Dharma in Jainism: Workshop at Manipal University

Published: 12.05.2016
Updated: 02.10.2016

Centre of Jaina Studies Newsletter: SOAS - University of London

Calendared auspiciously in the days leading up to the pūrṇimā of the month of Māgha, full moon day of 2-3 February 2015, a two-day workshop on Jainism took place at the Centre for Philosophy and Humanities (MCPH) at Manipal University in Karnataka, India. It was organised by Professors Sundar Sarukkai and Meera Baindur, both of Manipal University, which generously funded and hosted the workshop, and by Dr Jayandra Soni of Innsbruck University. Twelve speakers from India and abroad were invited to speak on a Jain-related theme of their choice. The conference was well attended by local researchers and students, and participants who had come from further afield. Allotting a full hour to each speaker, the workshop allowed for detailed presentations, sustained reflection and both extensive and intensive discussions.

Meera Baindur inaugurated the conference, noting that the meeting was specifically designed to bring together scholars working in various disciplines of the field of Jaina Studies. The event indeed brought to the limelight a wide array of aspects of Jaina dharma, with individual contributions focussing on subjects ranging from cosmology and mathematics to ontology and metaphysics, and from logic and ethics to literature and ritual. As such, the workshop gave the students of the MCPH and other participants a thorough introduction to the teachings and practices of Jainism, and a broad overview of the various disciplines practiced in the field of Jaina Studies.

Nalini Joshi (Bhandarkar Oriental Research Institute, Pune) opened the proceedings with a paper titled "Interpretation of the Mudrarākṣasa from the Jaina Perspective." She pointed out the Jaina elements in Viśākhadatta's Sanskrit drama (7th–8th century CE), revolving around the historical personalities of Candragupta Maurya and Cāṇakya. She also highlighted the lack of attention paid to the Cāṇakya-Candragupta narratives found in the Āvaśyaka- and Niśītha-cūrṇis.

The presence of H.H. Cārukīrti Bhaṭṭāraka of the Jaina maṭha at nearby Mūḍabidrī graced the start of the conference. With his multilingual and learned discussion of "Karma in Jainism," the Bhaṭṭāraka effaced in a wonderful manner the distinction between conference papers and traditional teachings (pravacan).

With specific reference to Haribhadra's treatise, Meera Baindur (Manipal University) introduced the intricacies of Jaina cosmology in her paper "Geography and Place in Jaina Dharma: A Discussion on Jambūdvīpasaṃgrahaṇī." By connecting Jaina cosmology with Jainism's soteriological concerns, she restored place as a central element of Jaina dharma. While it is an individual's karma that determines the location of rebirth, and the latter in turn determines the possibilities of further progress on the path of liberation, knowledge of one's cosmological location also helps and motivates one to make further advances.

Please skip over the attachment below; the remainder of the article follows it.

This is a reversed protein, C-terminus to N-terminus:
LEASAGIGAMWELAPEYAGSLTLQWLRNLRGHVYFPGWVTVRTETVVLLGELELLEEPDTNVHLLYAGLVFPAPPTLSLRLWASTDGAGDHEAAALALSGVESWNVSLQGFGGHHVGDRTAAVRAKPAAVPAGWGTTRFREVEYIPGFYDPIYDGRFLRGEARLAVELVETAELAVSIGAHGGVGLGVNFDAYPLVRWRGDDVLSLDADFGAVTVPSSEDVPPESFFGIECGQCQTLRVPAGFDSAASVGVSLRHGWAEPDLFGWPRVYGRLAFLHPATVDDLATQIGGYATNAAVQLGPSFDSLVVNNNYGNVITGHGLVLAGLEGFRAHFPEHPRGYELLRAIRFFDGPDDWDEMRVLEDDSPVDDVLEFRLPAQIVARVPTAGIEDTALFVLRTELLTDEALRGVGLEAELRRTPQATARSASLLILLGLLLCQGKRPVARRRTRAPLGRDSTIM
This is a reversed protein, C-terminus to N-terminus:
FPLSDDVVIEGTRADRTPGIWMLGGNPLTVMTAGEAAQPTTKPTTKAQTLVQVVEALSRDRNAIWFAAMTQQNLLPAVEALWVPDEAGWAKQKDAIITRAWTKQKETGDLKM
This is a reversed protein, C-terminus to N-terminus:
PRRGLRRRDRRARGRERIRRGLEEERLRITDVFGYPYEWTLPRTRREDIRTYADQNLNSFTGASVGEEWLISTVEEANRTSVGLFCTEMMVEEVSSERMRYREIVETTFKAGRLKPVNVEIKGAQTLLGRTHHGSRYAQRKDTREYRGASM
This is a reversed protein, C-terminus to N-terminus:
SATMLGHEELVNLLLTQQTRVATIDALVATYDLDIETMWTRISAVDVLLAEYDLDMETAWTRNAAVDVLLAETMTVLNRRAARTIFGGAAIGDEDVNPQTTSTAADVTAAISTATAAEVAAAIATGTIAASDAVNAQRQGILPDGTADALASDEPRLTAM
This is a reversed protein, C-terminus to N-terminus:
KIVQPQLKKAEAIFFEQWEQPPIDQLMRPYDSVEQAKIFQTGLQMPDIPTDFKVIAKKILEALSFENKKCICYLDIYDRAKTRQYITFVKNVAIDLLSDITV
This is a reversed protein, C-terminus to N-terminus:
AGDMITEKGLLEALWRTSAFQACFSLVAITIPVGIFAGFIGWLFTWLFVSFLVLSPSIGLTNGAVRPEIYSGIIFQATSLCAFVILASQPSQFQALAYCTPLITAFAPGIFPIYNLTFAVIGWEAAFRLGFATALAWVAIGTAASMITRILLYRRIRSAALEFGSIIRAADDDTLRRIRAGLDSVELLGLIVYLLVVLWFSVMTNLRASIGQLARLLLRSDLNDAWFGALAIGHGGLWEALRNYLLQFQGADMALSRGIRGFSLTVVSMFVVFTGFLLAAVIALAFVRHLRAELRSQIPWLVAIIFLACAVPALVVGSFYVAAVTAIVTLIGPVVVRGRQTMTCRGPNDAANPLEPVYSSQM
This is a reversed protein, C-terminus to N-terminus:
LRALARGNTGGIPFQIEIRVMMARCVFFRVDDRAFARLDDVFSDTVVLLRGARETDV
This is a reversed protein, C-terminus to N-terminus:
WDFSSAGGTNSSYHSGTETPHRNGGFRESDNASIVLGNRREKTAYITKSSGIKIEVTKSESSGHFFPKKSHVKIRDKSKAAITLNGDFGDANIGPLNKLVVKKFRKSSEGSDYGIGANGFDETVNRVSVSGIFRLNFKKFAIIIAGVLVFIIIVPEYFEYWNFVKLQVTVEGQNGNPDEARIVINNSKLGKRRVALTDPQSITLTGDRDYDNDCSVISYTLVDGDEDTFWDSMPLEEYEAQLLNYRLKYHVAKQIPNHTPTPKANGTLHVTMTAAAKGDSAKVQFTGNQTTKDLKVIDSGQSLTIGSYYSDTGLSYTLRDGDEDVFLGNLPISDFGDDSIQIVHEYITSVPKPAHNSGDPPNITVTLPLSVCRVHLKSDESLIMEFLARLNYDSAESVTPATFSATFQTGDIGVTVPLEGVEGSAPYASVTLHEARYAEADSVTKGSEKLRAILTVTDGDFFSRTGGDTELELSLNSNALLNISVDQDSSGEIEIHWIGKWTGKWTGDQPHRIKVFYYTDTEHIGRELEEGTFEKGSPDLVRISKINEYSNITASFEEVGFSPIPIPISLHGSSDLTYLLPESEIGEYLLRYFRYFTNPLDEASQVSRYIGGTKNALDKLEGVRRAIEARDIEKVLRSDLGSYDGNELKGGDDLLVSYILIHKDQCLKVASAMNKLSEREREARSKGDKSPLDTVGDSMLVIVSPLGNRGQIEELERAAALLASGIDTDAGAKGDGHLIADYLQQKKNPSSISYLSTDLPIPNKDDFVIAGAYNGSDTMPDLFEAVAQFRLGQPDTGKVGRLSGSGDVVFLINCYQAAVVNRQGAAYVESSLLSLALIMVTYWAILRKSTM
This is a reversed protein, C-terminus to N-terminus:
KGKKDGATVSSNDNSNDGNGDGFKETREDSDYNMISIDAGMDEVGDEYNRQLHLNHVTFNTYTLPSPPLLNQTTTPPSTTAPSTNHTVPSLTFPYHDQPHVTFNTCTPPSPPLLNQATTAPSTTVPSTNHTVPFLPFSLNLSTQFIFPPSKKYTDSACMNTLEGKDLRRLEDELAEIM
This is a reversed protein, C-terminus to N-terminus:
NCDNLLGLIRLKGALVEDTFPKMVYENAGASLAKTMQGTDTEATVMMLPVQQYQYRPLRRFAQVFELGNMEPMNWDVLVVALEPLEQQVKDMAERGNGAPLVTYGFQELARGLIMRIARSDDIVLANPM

Meera Baindur (Manipal University)

The polyvalence of the term "dharma" was pointed out by Jayendra Soni (University of Innsbruck) in his paper "Jaina Dharma of Beings and Things." Soni pointed out that beings and things (jīva and ajīva) should be seen in the context of substance, quality and mode/modification (dravya, guṇa and paryāya) to account for the changes they undergo without losing their intrinsic nature.

Luitgard Soni (Innsbruck) presented her research on the "Jaina Dharma of Dying and Death," with particular reference to the Bhagavatī-Ārādhanā written in Śauraṣeṇī Prakrit by the Digambara Śivārya. Reiterating the view that in the Jaina literature "on fasting unto death" the Jaina doctrine is reviewed as a consequence of its underlying metaphysics, Soni connected the Jaina methods and concepts of dying a good death with the Jaina views of body, soul, karma, rebirth and liberation.

Jagat Ram Bhattacharyya (Śāntiniketan) took up Jainism's crucial moral guideline of aparigraha (nonpossession) and discussed its practical application for both mendicants and lay people in his paper "Theory and Practice of aparigraha in Jainism with special reference to the Jain Canons." Quoting from several canonical works, he showed its historical development, also discussing how the 22 tīrthaṅkaras preceding Mahāvīra taught four rather than five great vows (mahāvratas), subsuming aparigraha and celibacy under one single vow (called bahiddhādāna viramana).

Opening the second day of the workshop, Anupam Jain (Sanwer, Indore) gave a comprehensive overview of "The Role of Mathematics in Jainism." He showed mathematics to be crucial for fields like cosmography, karmic theory, logic and astrological calculations of the auspicious moment for events like dīkṣā and pratiṣṭhā. His presentation also included an overview of Jaina mathematical works, among others Ācārya Mahāvīra's (814-877 CE) Gaṇitasārasaṃgraha and Paṇḍita Ṭoḍaramala's (1720-1767 CE) Gommatasāra Samyakjnānacandrikā.